But Lapulapu and Rajah Humabon had only delayed colonisation.


Cebu was a perfectly located stopover point between the spice islands; it was valuable real estate.


So, 44 years later, the Spanish returned and this time, local resistance was easily crushed.

The coastal towns of Cebu were raised to the ground.


While picking through the ruins of the burnt out house, a soldier found a small pine box,inside of it lay the Santo Nino, the child Jesus doll that had been given to Rajah Humabons wife as a present during her baptism.

The survival of this relic in near perfect condition was hailed as a divine miracle by the Spanish troops then and by Filipino catholics of today. 


The doll now occupies a permanent space in the Basilica del Santo Nino in the centre of Cebu.


Its said to have miraculous powers, and anytime throughout the day there is a queue to say a quick prayer to the doll that is now protected by thick bulletproof glass.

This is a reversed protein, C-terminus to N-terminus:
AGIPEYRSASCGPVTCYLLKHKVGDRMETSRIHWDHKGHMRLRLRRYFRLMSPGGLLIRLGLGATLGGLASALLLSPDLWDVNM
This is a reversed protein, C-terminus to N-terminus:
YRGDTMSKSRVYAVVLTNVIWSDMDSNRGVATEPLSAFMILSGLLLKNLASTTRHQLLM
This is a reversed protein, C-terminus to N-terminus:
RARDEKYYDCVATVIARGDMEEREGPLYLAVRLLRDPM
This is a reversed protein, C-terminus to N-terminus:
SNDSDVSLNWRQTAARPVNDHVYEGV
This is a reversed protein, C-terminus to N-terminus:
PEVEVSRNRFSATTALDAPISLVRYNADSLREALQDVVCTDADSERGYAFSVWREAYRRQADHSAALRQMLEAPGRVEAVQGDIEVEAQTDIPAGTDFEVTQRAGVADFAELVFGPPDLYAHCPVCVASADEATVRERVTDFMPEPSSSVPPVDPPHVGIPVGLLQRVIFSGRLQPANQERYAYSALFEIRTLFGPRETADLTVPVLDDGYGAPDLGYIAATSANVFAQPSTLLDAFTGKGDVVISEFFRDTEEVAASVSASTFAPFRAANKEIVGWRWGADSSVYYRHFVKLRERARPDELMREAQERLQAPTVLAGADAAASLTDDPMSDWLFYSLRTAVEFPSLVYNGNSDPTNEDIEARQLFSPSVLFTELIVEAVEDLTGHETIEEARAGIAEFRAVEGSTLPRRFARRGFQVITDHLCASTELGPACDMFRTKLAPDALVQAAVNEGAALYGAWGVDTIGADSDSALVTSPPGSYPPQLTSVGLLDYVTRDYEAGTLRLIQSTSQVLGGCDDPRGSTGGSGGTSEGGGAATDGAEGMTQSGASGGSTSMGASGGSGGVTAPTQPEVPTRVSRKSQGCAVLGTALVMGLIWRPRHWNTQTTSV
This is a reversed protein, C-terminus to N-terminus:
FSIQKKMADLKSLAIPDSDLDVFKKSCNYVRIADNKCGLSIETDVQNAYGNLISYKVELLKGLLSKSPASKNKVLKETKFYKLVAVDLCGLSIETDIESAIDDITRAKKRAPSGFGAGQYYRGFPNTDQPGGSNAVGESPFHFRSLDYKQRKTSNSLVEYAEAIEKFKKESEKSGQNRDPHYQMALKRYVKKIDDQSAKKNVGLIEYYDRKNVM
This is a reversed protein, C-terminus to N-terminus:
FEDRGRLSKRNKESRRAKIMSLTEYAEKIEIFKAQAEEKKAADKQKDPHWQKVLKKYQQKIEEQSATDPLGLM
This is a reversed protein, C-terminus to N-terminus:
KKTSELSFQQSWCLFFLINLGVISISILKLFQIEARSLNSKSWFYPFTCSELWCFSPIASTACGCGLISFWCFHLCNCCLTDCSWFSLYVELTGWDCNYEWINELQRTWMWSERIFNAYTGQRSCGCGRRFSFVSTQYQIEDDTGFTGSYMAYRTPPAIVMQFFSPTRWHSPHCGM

Flowers, money and trinkets are left as offerings to it.

I lined up for 30 minutes, to have quick look - you’re not allowed to take photos, but i’ve added one I found online to our website.


Without trying to be disrespectful I found it a little creepy, I got kinda Slappy from Goosebumps vibes from it - but still very interesting, worth a look!


Magellens cross still stands in central Cebu, but its legitimacy as the ‘original’ cross that the explorer personally planted is doubtful.